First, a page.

Intel Engineer Shares 4 Ways to Encourage Girls’ Interest in STEM

During Women’s History Month, and every day, we celebrate women whose work improves our lives and enables progress. Today, we are sharing one Intel employee’s journey and her advice for inspiring the next generation of female innovators.

Dr. Arlyne Simon was born and raised in the Commonwealth of Dominica. Her mother, a teacher, and father (a civil engineer) encouraged her to explore the natural world, think critically, and problem solve. “They never pushed me into STEM, but they allowed me to question and experiment,” says Arlyne. Her passion and interests led her to Georgia Tech where she earned a bachelor’s degree in chemical and biomolecular engineering, followed by a doctoral degree in macromolecular science and engineering from the University of Michigan—where she was the only female in a 17-person lab during her last two years of graduate school. With an aspiration to work on cutting-edge technologies that help improve people’s lives, she joined Intel working as a systems engineer helping design one of the world’s fastest supercomputers.

“If you can’t see it, you can’t be it.”

But her experience in graduate school stuck with her. Girls often cite lack of female role models in STEM as a key reason they do not pursue STEM careers. Arlyne understands. Her father was a civil engineer, but she didn’t realize until college that there was more than one way to be an engineer. Now she’s determined to help girls discover and foster their STEM interests much sooner. To this aim, Arlyne accepted the invitation to become an AAAS IF/THEN Ambassadors, an initiative designed to activate a culture shift among young girls to open their eyes to STEM careers. The program brings together 125 talented female STEM professionals across a variety of industries to serve as high-profile role models for middle school girls. It is founded on the belief that IF you show a little girl what women in STEM are accomplishing today, THEN she will change the world. After all, if you can’t see it, you can’t be it.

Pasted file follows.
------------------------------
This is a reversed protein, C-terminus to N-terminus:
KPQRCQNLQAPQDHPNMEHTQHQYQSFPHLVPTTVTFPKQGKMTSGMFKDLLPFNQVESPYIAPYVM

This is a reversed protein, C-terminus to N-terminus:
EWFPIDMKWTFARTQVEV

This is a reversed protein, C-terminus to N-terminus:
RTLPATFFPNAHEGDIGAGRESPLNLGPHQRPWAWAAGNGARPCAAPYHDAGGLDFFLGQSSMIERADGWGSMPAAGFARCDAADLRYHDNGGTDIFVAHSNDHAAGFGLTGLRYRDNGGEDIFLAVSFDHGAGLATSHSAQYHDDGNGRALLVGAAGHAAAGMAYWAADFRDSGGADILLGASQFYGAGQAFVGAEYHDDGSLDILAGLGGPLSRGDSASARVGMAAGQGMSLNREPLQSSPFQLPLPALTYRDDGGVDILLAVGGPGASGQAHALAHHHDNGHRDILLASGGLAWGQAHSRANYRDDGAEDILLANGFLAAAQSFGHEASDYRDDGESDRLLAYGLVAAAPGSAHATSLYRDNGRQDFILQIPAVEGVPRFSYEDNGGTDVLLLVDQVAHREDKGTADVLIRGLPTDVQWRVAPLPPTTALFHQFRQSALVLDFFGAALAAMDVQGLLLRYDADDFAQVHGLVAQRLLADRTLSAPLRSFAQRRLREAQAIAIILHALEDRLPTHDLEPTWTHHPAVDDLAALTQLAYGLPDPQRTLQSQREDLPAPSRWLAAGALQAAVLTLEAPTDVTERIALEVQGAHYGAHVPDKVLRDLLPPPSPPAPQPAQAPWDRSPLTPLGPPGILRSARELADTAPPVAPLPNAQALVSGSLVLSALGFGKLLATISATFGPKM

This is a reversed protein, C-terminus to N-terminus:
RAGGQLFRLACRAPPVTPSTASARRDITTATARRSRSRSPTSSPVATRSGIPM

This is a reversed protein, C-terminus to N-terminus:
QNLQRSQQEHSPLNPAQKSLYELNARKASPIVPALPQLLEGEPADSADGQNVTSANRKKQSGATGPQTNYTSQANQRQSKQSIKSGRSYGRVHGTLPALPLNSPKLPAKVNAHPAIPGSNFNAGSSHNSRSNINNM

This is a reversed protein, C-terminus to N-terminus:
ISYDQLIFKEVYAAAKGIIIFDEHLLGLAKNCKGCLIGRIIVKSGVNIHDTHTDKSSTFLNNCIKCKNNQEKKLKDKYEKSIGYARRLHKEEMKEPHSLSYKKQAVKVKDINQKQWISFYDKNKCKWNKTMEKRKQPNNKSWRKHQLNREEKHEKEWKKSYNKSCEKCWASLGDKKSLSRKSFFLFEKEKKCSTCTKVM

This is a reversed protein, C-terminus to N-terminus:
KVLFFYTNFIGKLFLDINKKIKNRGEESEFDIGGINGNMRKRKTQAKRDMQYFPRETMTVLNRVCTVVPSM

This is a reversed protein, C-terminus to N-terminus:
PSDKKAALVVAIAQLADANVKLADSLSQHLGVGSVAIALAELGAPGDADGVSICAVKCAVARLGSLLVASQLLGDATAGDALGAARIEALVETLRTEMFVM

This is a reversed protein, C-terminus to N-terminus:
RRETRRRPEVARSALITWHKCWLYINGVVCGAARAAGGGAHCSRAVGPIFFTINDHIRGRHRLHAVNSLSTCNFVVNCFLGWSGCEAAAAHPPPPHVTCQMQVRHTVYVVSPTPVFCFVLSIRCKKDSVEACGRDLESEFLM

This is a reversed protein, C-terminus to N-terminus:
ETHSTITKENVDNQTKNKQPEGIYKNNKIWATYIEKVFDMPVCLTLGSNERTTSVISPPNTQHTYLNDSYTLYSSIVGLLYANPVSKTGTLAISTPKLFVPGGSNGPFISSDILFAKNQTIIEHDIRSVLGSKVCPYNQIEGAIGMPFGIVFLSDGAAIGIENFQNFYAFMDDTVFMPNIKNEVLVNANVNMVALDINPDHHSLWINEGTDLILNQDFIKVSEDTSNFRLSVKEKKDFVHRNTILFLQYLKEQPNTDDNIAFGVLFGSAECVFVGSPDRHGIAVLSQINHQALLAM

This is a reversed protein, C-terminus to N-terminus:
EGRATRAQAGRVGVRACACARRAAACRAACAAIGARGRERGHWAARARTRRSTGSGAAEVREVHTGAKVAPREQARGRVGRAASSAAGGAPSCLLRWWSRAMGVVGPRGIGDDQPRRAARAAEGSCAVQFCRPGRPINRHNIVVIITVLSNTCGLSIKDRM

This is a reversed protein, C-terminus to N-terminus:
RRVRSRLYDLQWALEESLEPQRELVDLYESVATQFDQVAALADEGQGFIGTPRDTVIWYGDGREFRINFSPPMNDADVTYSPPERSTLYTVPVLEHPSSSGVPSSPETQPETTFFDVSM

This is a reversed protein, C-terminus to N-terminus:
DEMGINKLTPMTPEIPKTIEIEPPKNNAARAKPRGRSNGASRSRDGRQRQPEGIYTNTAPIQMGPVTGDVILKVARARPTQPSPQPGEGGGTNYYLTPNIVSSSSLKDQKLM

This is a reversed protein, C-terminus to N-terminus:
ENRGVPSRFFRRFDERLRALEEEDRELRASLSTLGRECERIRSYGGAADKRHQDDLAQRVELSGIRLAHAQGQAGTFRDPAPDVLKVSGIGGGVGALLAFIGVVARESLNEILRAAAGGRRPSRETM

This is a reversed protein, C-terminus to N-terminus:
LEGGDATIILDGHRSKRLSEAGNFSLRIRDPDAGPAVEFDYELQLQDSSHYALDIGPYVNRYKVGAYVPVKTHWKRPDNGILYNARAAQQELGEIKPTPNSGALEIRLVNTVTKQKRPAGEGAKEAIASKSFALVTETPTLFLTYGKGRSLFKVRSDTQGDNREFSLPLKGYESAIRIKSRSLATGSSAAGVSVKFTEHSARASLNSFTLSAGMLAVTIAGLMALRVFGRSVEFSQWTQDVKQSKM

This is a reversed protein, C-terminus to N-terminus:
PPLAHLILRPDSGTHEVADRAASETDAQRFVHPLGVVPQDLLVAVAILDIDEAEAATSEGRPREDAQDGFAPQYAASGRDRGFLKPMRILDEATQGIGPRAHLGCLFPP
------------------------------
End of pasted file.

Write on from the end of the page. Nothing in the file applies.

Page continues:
To further help girls see themselves in STEM, Arlyne authored a children’s book series called “Abby Invents.” The first title in the series, “Abby Invents Unbreakable Crayons,” stars a young inventor who is tired of her crayons breaking, so she creates the world’s first unbreakable crayons—and is awarded a patent at the end. The book demystifies the patenting process and introduces kids to design thinking. It also shows girls that STEM can help them solve problems they are passionate about.

 

How to Take Action

Arlyne wants everyone to help future innovators and STEM leaders succeed. But how do you empower girls interested in STEM? Her advice is simple:

 

  1. Get involved in your local community. Organizations like Girls Inc., Boys and Girls Club, Big Brothers Big Sisters, FIRST LEGO League, and Camp Invention are always, always looking for mentors to inspire and help girls thrive in STEM. And remember, you don’t have to be an engineer or work in STEM to help.
  2. Speak freely about your failures. Most of us have experienced self-doubt or imposter syndrome. I have certainly had my fair share of failed experiments. By sharing your struggles—STEM related or not— and how you overcame them, girls learn the value and strategies of problem-solving. They also learn that they don’t have to be perfect to be in STEM.
  3. Make it fun— and relevant. Show girls how STEM is applicable to their lives and their interests. If a girl loves music, introduce her to the science of lighting and set design. If she loves playing games on her phone, then introduce her to coding. The local organizations I mentioned above can help with activities related to these interests.
  4. Just do it. Don’t overthink it. Think of your younger self. What advice or words of encouragement would you have wanted to hear? Share that. And, remember, you don’t have to be a computer scientist or engineer to be a mentor. We should all support the interests of girls in our lives.

“Educate a girl, change the world”

With STEM, anything is possible, says Arlyne. “Engineering has taken me to incredible places. Places beyond my wildest dreams. I have worked on teams of brilliant innovators to invent new diagnostic tests, design syringes, design supercomputers and now architect solutions that advance medical imaging. If by sharing my story, I get to inspire at least one girl to choose a STEM career, then I have changed the world.”

You can change the world too. Join our team of role models and a culture of encouraging girls here: www.intel.com/jobs.

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